- You require a lump sum or income to supplement your retirement. It is important to consider the amount you need, and why. It is also worth thinking about other avenues open to you. Are you maximising the income available from your pensions? Could you rent out a room or take on a part-time job? Are there areas of your budget that could be addressed? Equity release is just one part of the financial planning puzzle, and should never be considered in isolation.
- You have no plans to downsize your home or retire abroad.
- You are not dependant on means-tested State Benefits. The capital you receive from equity release may affect your eligibility to receive certain benefits.
What Are the Disadvantages?
- You may not be able to pass on your home (or the full value of it) to your beneficiaries. You may wish to discuss it with them before proceeding.
- There are usually arrangement costs, and a lifetime mortgage generally charges a higher interest rate than a standard mortgage to allow for the additional risk taken on by the lender. Good advice is important so that you get a suitable deal to meet your financial goals.
- It is unlikely that you will receive the full capital value of your home. There is a premium for convenience, as equity release does not require you to move home or find a buyer for your property. Selling the property yourself may be more financially beneficial in the long term, although you would also need to think about any renovations, upgrades or cosmetic touches needed to make the house more attractive to buyers.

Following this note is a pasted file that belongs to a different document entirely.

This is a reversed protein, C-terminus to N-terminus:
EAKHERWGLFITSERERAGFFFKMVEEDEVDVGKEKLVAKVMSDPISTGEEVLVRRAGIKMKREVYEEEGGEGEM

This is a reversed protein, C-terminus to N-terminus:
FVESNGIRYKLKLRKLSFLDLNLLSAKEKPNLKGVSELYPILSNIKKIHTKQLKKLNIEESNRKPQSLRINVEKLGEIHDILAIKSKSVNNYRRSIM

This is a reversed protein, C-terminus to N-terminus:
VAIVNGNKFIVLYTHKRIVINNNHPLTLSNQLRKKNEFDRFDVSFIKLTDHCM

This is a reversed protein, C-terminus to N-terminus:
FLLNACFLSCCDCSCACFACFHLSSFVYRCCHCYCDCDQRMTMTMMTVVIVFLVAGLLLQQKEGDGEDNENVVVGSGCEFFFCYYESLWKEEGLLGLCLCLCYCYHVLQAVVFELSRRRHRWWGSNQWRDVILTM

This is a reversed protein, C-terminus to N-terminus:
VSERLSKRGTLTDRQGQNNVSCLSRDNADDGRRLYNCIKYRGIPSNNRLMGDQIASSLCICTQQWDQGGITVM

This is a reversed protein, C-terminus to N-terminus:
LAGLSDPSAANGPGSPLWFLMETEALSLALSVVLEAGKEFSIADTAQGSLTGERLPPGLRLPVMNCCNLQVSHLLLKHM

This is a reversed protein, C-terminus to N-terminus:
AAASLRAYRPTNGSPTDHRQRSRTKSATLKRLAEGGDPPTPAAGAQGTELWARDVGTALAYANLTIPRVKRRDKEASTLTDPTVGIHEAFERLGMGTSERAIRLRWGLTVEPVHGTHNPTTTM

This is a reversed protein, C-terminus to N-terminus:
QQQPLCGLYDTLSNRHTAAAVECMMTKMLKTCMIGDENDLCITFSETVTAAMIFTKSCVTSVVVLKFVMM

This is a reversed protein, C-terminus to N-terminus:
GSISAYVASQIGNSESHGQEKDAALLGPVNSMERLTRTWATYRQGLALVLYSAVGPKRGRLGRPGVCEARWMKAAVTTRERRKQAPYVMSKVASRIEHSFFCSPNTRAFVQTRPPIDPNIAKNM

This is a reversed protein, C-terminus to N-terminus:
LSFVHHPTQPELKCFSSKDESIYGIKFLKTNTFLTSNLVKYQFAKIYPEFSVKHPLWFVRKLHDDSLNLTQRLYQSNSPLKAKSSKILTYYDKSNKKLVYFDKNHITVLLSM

- If your plans change, there may not be enough equity in your home to downsize or move elsewhere. Early repayment charges would apply if you wanted to cancel the plan in the first few years, and of course the money would need to be paid back.
Is It For Me?
Equity release definitely isn’t suitable for everyone but it may benefit you. There could also be other solutions that are more financially sensible in the long term. Good advice is vital and an adviser would look at all of the options available to you rather than rushing into a potentially life-altering decision. The advice process should take into account:
- Your age
- Your health, including any care needs
- Whether you have anyone who relies on you financially
- The value of your home
- Your wishes in respect of passing assets on to your family
- Your other assets and income, including any State Benefits
- How much you spend
- Whether the proposed plan is affordable
If you would like to discuss your options, please do not hesitate to contact a member of the team and we will be happy to discuss the various options with you.
This is for a lifetime mortgage or home reversion plan. To understand the features and risk, ask for a personalised illustration
The content in this article was correct on 30/08/2023.
You should not rely on this article to make important financial decisions. Teachers Financial Planning offers independent financial advice on savings, pensions, investments, equity release and mortgages for teachers and non-teachers.